The selection needs to be done very carefully. After all, the digital system is supposed to make your life easier, not the other way around, and last thing you want, is to end up with a system with one of these characteristics:

–       Was built using old technologies from the 90’s and cannot evolve to address requirements of 2021+.

–       Difficult to upgrade (especially after you configure and customize).

–       Limited when it comes to configurability (you will need to adjust your process based on the software not the other way around).

–       Requires coding to configure (Implementation consultants visit for weeks and months leaving you with thousands of lines of code and scripts that you can never maintain).

–       Moving your configuration to a production system requires repeating a lot of manual work.

–       If it exists: Analytics function is not built in and requires moving data to external lakes.

–       Cannot scale and causes lots of performance issues for your users.

–       Bad user interface and usability.

–       Bugs are countless.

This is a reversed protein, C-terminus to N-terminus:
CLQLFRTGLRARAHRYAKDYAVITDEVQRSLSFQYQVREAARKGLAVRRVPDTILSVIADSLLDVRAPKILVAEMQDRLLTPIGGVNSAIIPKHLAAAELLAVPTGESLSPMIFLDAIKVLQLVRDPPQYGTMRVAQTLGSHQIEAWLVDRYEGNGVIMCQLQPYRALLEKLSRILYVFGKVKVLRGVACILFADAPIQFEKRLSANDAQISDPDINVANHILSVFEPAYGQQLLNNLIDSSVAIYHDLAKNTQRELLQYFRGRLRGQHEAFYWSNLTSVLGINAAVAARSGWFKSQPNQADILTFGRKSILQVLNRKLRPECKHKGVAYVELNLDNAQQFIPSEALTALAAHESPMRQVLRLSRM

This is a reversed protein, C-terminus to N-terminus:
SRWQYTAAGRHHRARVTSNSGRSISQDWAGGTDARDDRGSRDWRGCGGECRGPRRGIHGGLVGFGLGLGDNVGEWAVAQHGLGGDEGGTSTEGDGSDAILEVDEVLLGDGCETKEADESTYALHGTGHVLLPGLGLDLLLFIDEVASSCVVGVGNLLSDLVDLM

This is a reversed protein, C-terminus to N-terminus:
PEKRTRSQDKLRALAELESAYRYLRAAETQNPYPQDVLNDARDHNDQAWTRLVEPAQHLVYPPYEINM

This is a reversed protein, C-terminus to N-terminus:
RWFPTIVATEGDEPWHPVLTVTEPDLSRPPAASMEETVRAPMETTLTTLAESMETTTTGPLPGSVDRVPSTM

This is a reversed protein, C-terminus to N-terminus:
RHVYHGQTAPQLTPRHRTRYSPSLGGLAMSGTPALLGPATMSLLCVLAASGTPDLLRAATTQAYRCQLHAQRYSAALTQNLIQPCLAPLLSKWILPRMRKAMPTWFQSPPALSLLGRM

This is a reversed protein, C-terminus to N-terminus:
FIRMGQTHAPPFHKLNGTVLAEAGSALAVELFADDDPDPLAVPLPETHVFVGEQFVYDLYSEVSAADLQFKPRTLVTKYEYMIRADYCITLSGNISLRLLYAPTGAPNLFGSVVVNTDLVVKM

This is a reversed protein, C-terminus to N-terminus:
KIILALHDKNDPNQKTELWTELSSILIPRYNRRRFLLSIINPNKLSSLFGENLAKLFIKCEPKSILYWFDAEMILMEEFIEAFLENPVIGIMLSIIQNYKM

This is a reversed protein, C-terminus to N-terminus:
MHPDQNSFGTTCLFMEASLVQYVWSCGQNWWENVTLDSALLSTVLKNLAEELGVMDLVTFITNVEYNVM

–       Compliance & Validation is a challenge.

–       Integrating with external parties like suppliers is a rocket science and costly.

–       Cost is ridiculously massive (especially after adding implementation, hosting, upgrade, support, and customization fees).

Stage 5 – Digital QMS Implementation:

The size of monsters you will face in this stage really depends on how correctly you made the selection in the previous stage. In all cases, the biggest monster is the decision on how to go about moving from the manual system that evolved over years to a digital system. The options are:

1.    Scrap the old manual system (or big parts of it), sticking to the out of the box solution provided in the digital system you are moving to. This would be your only option if the system you are moving to is not configurable, or if implementation services are not affordable.

Advantage: Adopt best practice in a ready-made solution (could be better than what you have in place).